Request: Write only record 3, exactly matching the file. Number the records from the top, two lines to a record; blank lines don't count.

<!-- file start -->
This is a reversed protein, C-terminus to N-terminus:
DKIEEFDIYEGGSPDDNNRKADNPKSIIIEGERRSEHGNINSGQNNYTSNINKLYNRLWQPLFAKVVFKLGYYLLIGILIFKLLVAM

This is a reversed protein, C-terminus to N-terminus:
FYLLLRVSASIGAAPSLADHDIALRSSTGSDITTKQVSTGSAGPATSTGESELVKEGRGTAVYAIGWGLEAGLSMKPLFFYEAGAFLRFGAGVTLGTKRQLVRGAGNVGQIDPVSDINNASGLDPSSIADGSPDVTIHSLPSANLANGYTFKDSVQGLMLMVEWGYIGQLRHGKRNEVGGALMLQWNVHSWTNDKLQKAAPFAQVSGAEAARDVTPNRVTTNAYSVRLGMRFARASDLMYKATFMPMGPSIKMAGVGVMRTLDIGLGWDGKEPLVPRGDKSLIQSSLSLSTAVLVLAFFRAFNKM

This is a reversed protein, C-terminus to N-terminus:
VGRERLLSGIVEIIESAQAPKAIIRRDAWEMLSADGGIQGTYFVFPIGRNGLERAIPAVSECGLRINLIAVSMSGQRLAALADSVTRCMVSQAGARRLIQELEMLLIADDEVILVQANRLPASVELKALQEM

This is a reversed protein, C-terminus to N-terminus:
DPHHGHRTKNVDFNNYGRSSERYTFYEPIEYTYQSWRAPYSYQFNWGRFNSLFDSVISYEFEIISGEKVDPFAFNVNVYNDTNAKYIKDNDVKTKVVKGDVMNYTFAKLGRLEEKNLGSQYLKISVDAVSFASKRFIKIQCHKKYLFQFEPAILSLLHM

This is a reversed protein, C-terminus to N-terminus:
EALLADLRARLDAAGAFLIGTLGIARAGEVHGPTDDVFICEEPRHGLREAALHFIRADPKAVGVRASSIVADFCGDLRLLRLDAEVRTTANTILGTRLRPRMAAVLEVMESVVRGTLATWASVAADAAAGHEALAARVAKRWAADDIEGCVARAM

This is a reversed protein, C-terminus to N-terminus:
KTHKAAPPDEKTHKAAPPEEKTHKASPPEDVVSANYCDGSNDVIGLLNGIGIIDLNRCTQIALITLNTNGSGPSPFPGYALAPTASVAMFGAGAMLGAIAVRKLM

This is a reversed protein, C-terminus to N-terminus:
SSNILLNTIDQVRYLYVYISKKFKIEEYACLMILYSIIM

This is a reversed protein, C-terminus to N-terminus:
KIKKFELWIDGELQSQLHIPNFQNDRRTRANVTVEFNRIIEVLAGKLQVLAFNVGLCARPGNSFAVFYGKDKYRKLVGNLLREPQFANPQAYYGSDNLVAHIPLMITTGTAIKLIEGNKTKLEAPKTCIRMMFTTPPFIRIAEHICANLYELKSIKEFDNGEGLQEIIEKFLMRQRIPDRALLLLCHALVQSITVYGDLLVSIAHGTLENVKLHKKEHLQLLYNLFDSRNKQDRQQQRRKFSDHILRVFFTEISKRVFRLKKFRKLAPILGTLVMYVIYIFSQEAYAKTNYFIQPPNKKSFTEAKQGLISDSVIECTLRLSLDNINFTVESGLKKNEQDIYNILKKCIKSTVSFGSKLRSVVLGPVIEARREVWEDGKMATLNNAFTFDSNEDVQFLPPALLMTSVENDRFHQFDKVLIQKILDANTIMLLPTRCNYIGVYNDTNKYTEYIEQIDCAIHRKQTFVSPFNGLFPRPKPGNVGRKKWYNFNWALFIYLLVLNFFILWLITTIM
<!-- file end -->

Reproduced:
This is a reversed protein, C-terminus to N-terminus:
VGRERLLSGIVEIIESAQAPKAIIRRDAWEMLSADGGIQGTYFVFPIGRNGLERAIPAVSECGLRINLIAVSMSGQRLAALADSVTRCMVSQAGARRLIQELEMLLIADDEVILVQANRLPASVELKALQEM